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|Developer(s)||Kern Sibbald, and team|
|Stable release||5.2.13 / February 20, 2013|
|License||Affero General Public License v3.0|
Bacula is an open source, enterprise level computer backup system for heterogeneous networks. It is designed to automate backup tasks that had often required intervention from a systems administrator or computer operator.
Bacula supports Linux, UNIX, Windows, and Mac OS X backup clients, and a range of professional backup devices including tape libraries. Administrators and operators can configure the system via a command line console, GUI or web interface; its back-end is a catalog of information stored by MySQL, PostgreSQL, or SQLite.
Bacula is a set of computer programs for managing backup, recovery, and verification of computer data across a network. These programs work together to provide a robust, easily managed, and complete backup solution for mixed operating system environments.
Bacula is the collective work of many developers, including Kern Sibbald, and its current release has been built upon ten years of development. It is open source and available without fees for both commercial and non-commercial application, with respect to the GPL version 2 license with exceptions to permit linking with OpenSSL and distributing Windows binaries. Bacula is a registered trademark of Kern Sibbald.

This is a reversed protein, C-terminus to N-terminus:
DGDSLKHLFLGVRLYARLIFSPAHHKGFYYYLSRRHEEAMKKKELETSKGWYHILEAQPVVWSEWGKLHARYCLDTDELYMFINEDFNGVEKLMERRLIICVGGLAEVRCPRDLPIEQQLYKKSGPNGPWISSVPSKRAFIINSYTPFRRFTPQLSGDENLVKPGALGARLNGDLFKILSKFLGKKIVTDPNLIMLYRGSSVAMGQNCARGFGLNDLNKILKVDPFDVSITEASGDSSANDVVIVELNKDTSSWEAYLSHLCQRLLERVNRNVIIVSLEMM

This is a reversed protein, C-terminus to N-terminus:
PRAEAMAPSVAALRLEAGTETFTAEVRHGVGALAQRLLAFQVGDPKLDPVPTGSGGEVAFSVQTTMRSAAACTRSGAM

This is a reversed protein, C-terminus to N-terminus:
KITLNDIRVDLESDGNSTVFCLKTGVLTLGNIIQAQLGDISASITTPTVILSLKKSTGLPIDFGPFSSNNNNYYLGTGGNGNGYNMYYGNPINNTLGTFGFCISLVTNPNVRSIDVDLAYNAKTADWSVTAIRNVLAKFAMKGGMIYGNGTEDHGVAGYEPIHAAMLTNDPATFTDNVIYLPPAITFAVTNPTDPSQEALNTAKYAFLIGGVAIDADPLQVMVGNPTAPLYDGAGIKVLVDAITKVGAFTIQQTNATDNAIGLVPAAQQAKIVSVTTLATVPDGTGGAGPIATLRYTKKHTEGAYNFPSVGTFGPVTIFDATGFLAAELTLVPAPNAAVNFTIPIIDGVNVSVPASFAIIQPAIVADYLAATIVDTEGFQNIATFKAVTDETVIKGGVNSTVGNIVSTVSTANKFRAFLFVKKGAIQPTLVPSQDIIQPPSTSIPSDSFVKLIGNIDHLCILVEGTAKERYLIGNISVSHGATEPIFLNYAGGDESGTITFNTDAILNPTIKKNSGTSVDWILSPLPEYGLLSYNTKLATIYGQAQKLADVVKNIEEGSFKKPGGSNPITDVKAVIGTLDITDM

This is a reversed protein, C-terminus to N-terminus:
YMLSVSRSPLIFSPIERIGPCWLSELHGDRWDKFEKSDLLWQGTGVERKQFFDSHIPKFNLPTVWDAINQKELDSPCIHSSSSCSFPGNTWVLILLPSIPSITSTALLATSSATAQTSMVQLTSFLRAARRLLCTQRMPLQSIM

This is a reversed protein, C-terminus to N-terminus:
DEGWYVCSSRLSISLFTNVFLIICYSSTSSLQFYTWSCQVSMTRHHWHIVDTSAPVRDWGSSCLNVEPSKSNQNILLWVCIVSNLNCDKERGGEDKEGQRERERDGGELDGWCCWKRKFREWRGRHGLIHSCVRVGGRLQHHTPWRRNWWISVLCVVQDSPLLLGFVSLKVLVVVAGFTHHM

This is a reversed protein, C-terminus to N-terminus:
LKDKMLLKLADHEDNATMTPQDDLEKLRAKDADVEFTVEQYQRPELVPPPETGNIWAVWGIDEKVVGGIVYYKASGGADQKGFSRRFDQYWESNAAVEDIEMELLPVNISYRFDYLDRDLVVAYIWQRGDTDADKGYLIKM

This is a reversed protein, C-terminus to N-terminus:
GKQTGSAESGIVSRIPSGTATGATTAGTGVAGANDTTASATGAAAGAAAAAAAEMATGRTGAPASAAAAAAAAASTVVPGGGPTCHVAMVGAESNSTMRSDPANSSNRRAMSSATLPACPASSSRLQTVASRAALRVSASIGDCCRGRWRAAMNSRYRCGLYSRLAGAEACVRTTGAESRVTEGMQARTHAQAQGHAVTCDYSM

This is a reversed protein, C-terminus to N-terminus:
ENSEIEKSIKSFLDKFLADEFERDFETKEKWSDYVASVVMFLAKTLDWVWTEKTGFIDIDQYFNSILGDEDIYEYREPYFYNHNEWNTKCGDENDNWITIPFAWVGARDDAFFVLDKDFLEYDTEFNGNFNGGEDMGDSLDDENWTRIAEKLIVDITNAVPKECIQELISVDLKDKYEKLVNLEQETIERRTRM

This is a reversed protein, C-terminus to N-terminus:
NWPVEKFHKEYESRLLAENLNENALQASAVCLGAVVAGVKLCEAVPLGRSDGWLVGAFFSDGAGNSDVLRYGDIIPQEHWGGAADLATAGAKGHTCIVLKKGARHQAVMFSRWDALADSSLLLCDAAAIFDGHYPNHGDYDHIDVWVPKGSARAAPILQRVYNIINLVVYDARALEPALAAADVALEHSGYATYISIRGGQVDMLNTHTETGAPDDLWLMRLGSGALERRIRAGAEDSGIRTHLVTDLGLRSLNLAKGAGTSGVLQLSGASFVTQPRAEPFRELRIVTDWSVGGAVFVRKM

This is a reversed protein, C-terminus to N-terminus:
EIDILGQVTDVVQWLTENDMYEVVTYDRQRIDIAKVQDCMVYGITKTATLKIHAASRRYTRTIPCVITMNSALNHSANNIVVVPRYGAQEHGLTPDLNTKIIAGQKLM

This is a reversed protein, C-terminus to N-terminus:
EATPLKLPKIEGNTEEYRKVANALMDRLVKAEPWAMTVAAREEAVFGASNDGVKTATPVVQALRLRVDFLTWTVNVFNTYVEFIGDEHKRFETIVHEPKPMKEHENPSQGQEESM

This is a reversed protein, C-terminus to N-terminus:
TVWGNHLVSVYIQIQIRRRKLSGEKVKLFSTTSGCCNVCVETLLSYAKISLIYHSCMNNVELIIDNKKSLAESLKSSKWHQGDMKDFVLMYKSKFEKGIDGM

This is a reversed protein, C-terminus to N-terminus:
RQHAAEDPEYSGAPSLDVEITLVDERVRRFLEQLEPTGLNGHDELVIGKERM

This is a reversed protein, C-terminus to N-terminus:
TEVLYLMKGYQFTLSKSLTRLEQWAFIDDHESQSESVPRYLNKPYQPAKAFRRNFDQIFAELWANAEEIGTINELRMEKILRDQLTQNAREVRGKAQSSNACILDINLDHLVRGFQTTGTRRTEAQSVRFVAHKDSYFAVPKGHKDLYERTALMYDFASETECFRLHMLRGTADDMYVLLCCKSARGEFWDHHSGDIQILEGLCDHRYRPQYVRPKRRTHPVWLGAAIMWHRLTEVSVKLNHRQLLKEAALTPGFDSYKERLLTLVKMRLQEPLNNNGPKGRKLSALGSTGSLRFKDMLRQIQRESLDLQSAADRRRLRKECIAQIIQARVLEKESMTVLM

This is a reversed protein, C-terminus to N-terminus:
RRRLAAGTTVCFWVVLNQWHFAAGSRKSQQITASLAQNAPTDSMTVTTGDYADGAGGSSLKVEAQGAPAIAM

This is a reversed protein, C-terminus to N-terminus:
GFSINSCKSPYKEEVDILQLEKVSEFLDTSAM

According to project information published on SourceForge, since April 2002, Bacula has over 1.3 million downloads, which is four times more than any other open source backup program during the same period. By download statistics, this makes it the most downloaded open source backup program.
Bacula supports many features used by large scale, production networks, including:
Network options 
- TCP/IP - client–server communication uses standard ports and services instead of RPC for NFS, CIFS, etc.; this eases firewall administration and network security
- CRAM-MD5 - configurable client–server authentication
- GZIP/LZO - client-side compression to reduce network bandwidth consumption; this runs separate from hardware compression done by the backup device
- TLS - network communication encryption
- MD5/SHA - verify file integrity
- CRC - verify data block integrity
- PKI - backup data encryption
- NDMP - enterprise version plugin
- Native NDMP support is implemented in the director of the Bareos open source fork.
- POSIX ACL - needed to restore Windows NT ACE's and Samba servers
- Unicode/UTF-8 - cross-platform filenames
- VSS - calls Microsoft's snapshot service
- LVM - pre-script setup for Linux/UNIX snapshot
- LFS - backup files larger than 2GiB
- raw - backup devices without a filesystem
Backup devices 
- pooling - allocates backup volumes according to job needs and retention configuration